That’s where glucosamine and chondroitin come in, because they’re proteoglycan precursors. In our bodies, they’re found primarily in the form of their sulfate derivatives, and it is these sulfates that are most commonly used as nutritional supplements. Whereas glucosamine sulfate is a single chemical compound, chondroitin sulfate is actually a mixture of closely related compounds, consisting mainly of two forms called chondroitin 4-sulfate and chondroitin 6-sulfate—a combination called chondroitin 4,6-sulfates for short. Some researchers believe that the beneficial effects of chondroitin sulfate supplements may depend in part on the ratio of the 4-sulfate to the 6-sulfate in the mixture, with a preference for a 60:40 ratio.

Scientific Evidence for Glucosamine and Chondroitin Piles Up

In the field of nutritional supplements, few substances have been as well documented for their intended purpose as glucosamine and chondroitin. A series of clinical trials by a research group in Belgium (with international collaborators) have given convincing evidence that these compounds, in addition to providing symptomatic relief, favorably alter the structure of the joint, thereby retarding the disease’s progression.3,4,5 Dr. Tim McAlindon, of the Arthritis Center at Boston University Medical Center, hailed the first of these studies as “a landmark in OA research,”1 and he published a meta-analysis of the literature on the subject, concluding that glucosamine and chondroitin had the potential for “considerable utility in OA treatment.”6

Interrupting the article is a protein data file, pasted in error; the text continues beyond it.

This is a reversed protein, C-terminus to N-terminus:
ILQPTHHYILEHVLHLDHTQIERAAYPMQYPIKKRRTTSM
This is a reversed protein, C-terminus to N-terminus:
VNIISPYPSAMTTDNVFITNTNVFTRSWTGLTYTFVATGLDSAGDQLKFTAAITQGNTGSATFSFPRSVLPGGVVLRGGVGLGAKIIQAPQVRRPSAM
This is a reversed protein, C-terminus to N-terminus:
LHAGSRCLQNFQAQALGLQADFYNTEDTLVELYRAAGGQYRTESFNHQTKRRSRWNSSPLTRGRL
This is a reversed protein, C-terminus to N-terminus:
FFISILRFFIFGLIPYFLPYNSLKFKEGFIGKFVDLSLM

Despite abundant evidence of the safety and efficacy of glucosamine and chondroitin, however, many physicians (who may not be familiar with the literature on them) are skeptical, because they tend to be skeptical of supplements in general. The literature keeps on coming, however, and these arthritis-fighting agents are sure to become more widely accepted by mainstream medicine as time goes on.